Globally sensitive: Revolt, citizenship, and expectations for the future in North Africa

Globally sensitive: Revolt, citizenship, and expectations for the future in North Africa

It is broadly acknowledged that the most consistent contribution to the ‘Arab uprising' has been given by young people from different walks of life. Through keywords conveying expectations of individual recognition and collective participation - karāma (dignity), ‘adāla ijtima‘iyya (social justice), hurriyya (freedom) - young people of different political groups (including Islamists) voiced a demand for ‘global citizenship' which is at odds with the discourses on nation and community classically encouraged by the post-colonial elites. These demands have been generally attributed to the local conditions of poverty and unemployment, however a more thorough analysis of their aspirations is yet to be performed.
My project aims to study and compare the forms of social and political participation and the expectations of the future enacted by groups of young people in three Arab countries (Morocco, Tunisia and Egypt). I choose such countries both for the recognized role of their ‘shabāb' (young people) in the uprising and for the different outcomes of the events.
My core research question is: how do young people of these countries craft their identity weighting in different discursive traditions and how does this negotiation shape their desires and aspirations for the future? Additional queries include: to what extent is their engagement related to a lack of material resources or combines with a desire of membership in a wider global community? Is there a relationship between the new commitment for social change and the widespread desire of emigration that I observed and studied in the past?
Building on Appadurai's recent reflections on the ‘capacity to aspire' and Moore's claim for an anthropology of the future, I aim to propose a ‘political anthropology of aspirations' able to meet one of the main question raised by the Arab revolt, that is under what conditions people may accept ‘voluntary servitude' or commit themselves to a change.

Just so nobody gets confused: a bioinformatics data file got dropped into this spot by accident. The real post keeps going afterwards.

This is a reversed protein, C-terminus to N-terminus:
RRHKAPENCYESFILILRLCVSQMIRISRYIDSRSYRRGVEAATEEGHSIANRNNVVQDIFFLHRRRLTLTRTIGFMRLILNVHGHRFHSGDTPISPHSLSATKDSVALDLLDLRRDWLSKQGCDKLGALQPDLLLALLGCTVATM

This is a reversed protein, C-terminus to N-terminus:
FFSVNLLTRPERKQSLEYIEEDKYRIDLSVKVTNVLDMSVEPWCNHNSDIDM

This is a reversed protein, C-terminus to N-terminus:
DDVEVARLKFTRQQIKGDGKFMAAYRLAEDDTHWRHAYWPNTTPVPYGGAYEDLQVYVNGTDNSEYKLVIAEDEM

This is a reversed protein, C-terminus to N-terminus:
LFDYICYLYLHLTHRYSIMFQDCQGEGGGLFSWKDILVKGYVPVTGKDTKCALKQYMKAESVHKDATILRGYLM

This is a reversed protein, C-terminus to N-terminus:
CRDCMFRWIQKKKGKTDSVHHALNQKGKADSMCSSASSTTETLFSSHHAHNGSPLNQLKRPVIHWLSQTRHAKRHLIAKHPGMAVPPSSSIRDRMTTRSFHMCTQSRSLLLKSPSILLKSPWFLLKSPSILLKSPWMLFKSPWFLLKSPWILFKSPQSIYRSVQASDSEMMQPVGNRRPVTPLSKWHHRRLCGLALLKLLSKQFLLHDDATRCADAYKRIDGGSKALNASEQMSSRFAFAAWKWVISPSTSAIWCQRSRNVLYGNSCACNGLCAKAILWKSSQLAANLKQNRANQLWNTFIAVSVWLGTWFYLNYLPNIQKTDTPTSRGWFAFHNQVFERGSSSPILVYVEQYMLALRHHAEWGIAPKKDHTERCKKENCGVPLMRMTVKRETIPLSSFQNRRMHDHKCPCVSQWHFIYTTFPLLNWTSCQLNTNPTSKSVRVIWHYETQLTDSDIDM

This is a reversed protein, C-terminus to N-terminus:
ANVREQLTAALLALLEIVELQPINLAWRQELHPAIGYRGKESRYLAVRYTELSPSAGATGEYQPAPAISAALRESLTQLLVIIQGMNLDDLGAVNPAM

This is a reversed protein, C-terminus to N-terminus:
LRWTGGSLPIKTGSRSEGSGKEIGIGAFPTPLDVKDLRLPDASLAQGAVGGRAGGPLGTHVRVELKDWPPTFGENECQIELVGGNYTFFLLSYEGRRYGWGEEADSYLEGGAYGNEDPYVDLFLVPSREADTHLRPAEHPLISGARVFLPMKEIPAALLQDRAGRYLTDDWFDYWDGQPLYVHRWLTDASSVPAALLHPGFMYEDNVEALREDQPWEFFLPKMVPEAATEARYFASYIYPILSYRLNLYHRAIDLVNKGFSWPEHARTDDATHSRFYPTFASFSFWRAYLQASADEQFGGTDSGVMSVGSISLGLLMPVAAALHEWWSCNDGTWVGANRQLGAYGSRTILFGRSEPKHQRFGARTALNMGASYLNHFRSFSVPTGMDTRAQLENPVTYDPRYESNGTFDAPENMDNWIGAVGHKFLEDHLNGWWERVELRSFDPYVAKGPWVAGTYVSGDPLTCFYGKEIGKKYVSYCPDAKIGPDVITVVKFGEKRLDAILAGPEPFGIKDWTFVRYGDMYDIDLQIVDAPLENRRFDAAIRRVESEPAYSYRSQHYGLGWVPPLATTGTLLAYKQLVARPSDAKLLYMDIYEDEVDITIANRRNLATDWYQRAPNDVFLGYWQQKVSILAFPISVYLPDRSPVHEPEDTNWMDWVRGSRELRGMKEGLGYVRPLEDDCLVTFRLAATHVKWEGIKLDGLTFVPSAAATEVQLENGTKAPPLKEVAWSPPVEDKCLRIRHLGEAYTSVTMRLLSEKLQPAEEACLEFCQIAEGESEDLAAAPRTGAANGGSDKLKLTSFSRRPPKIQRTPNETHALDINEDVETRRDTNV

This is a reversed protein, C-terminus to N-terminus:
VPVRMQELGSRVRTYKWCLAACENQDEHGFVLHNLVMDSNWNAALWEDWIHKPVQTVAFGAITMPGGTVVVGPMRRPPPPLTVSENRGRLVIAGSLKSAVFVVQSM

Estatuto: 
Proponent entity
Financed: 
Yes
Entidades: 
Fundação para a Ciência e Tecnologia
Keywords: 

Anthropology, Youth, Arab societies, Subjectivity, Social movements 

 

 

 

 

It is broadly acknowledged that the most consistent contribution to the ‘Arab uprising' has been given by young people from different walks of life. Through keywords conveying expectations of individual recognition and collective participation - karāma (dignity), ‘adāla ijtima‘iyya (social justice), hurriyya (freedom) - young people of different political groups (including Islamists) voiced a demand for ‘global citizenship' which is at odds with the discourses on nation and community classically encouraged by the post-colonial elites. These demands have been generally attributed to the local conditions of poverty and unemployment, however a more thorough analysis of their aspirations is yet to be performed.
My project aims to study and compare the forms of social and political participation and the expectations of the future enacted by groups of young people in three Arab countries (Morocco, Tunisia and Egypt). I choose such countries both for the recognized role of their ‘shabāb' (young people) in the uprising and for the different outcomes of the events.
My core research question is: how do young people of these countries craft their identity weighting in different discursive traditions and how does this negotiation shape their desires and aspirations for the future? Additional queries include: to what extent is their engagement related to a lack of material resources or combines with a desire of membership in a wider global community? Is there a relationship between the new commitment for social change and the widespread desire of emigration that I observed and studied in the past?
Building on Appadurai's recent reflections on the ‘capacity to aspire' and Moore's claim for an anthropology of the future, I aim to propose a ‘political anthropology of aspirations' able to meet one of the main question raised by the Arab revolt, that is under what conditions people may accept ‘voluntary servitude' or commit themselves to a change.

Objectivos: 
1. To study the emergence of youth moralities and subjectivities in three Arab countries (Morocco, Tunisia and Egypt), observing similarities and differences among youth of different social groups and affiliations; 2. To examine the specific, local aspirations, desires and hopes of the young people, their connections with the ‘global ecumene' of values and expectations and their capacity to influence new values, moralities, possibilities of agency and forms of collective participation; 3. To put forward a ‘political anthropology of aspirations' able to analyze the relations between structures of power and the possibility of imagining alternatives and social change; 4. To analyze the ‘Arab revolt' and the forms of youth participation in their current and future developments, focusing on the role of local and global sensibilities in moulding demands, strategies and discourses; 5. To observe the elements of continuity and differentiation with the historical claims of anti- colonial and post-colonial movements.
Parceria: 
Unintegrated
Coordenador 
Start Date: 
01/04/2015
End Date: 
31/03/2020
Duração: 
60 meses
Active